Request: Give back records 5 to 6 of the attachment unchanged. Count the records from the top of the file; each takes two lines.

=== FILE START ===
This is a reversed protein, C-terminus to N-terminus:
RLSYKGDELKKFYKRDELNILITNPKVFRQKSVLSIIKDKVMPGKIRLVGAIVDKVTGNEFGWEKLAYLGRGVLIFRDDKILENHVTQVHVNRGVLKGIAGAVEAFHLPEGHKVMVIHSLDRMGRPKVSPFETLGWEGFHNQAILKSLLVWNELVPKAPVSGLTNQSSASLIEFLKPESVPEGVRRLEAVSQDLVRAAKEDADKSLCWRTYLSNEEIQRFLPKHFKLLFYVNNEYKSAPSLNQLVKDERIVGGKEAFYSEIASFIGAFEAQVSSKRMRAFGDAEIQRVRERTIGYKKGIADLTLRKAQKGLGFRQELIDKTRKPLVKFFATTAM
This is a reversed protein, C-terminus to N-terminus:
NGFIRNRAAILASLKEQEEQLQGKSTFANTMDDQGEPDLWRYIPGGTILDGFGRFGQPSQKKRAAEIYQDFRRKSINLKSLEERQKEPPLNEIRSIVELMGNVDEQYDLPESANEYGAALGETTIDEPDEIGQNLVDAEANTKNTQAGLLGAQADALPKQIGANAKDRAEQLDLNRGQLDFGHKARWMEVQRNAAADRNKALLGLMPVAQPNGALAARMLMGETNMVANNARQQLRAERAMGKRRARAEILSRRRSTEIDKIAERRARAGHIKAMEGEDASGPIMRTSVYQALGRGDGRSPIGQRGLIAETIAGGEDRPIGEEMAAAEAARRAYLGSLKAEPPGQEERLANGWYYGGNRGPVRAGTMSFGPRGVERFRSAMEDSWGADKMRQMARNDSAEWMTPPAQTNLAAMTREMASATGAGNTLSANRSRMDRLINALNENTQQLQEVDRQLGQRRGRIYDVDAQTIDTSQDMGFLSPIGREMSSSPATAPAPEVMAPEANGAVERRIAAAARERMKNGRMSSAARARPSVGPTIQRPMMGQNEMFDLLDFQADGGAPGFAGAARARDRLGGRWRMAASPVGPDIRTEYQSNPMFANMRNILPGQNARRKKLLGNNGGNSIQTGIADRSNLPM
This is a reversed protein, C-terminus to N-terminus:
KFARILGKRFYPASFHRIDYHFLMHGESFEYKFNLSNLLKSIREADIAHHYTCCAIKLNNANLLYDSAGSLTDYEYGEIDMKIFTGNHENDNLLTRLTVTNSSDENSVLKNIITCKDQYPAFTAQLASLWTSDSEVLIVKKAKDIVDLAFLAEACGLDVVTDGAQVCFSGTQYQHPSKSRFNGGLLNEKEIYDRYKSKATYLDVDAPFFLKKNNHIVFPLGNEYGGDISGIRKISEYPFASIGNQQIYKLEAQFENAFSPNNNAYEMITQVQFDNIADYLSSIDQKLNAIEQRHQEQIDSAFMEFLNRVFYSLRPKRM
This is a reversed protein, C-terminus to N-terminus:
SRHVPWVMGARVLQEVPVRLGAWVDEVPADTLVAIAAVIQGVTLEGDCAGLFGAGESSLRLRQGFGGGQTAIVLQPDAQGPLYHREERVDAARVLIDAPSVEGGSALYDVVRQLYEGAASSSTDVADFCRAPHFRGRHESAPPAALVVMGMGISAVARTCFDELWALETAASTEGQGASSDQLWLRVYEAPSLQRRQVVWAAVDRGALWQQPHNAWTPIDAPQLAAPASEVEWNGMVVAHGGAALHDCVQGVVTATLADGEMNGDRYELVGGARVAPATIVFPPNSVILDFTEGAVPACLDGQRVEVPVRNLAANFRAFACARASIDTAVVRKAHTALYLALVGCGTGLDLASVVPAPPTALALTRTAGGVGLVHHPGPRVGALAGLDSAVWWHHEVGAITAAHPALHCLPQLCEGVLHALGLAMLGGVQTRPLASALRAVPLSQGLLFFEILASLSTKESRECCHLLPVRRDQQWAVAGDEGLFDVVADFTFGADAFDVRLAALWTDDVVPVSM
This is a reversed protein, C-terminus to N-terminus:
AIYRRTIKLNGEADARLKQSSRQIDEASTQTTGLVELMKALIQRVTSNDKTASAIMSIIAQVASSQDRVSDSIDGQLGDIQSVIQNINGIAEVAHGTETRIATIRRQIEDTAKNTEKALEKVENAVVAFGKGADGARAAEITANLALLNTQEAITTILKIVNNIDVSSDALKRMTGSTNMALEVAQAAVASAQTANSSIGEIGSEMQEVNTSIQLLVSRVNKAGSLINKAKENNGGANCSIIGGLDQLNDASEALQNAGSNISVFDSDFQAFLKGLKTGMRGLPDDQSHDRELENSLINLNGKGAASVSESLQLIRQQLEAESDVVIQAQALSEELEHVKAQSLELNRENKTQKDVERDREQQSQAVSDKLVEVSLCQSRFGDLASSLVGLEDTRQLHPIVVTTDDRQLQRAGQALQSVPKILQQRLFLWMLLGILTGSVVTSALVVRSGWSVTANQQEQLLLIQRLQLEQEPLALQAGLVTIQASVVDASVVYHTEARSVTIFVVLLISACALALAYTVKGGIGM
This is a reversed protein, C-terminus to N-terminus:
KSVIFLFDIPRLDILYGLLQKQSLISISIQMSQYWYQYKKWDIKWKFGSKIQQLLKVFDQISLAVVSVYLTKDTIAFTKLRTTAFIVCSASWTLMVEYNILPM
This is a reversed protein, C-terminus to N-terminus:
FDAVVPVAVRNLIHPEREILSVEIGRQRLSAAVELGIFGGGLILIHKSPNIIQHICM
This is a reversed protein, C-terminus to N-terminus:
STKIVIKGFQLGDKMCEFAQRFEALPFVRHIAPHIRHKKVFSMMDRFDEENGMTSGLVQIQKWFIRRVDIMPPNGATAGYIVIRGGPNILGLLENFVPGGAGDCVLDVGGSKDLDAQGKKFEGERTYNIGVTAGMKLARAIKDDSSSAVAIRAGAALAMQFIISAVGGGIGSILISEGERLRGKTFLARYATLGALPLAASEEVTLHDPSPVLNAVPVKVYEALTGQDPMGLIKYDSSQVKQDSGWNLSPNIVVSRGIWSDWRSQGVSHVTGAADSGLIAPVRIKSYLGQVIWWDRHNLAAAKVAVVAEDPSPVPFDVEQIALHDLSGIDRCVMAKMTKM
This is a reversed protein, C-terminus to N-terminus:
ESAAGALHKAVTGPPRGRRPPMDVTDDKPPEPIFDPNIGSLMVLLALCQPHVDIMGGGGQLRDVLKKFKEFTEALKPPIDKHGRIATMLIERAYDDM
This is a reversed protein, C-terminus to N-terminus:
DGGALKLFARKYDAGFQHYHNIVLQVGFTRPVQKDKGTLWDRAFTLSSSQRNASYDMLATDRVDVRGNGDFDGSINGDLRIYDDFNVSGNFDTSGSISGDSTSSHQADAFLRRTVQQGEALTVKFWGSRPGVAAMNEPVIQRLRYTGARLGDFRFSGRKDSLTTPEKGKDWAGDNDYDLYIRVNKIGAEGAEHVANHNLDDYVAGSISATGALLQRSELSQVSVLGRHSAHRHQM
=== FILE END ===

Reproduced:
This is a reversed protein, C-terminus to N-terminus:
AIYRRTIKLNGEADARLKQSSRQIDEASTQTTGLVELMKALIQRVTSNDKTASAIMSIIAQVASSQDRVSDSIDGQLGDIQSVIQNINGIAEVAHGTETRIATIRRQIEDTAKNTEKALEKVENAVVAFGKGADGARAAEITANLALLNTQEAITTILKIVNNIDVSSDALKRMTGSTNMALEVAQAAVASAQTANSSIGEIGSEMQEVNTSIQLLVSRVNKAGSLINKAKENNGGANCSIIGGLDQLNDASEALQNAGSNISVFDSDFQAFLKGLKTGMRGLPDDQSHDRELENSLINLNGKGAASVSESLQLIRQQLEAESDVVIQAQALSEELEHVKAQSLELNRENKTQKDVERDREQQSQAVSDKLVEVSLCQSRFGDLASSLVGLEDTRQLHPIVVTTDDRQLQRAGQALQSVPKILQQRLFLWMLLGILTGSVVTSALVVRSGWSVTANQQEQLLLIQRLQLEQEPLALQAGLVTIQASVVDASVVYHTEARSVTIFVVLLISACALALAYTVKGGIGM
This is a reversed protein, C-terminus to N-terminus:
KSVIFLFDIPRLDILYGLLQKQSLISISIQMSQYWYQYKKWDIKWKFGSKIQQLLKVFDQISLAVVSVYLTKDTIAFTKLRTTAFIVCSASWTLMVEYNILPM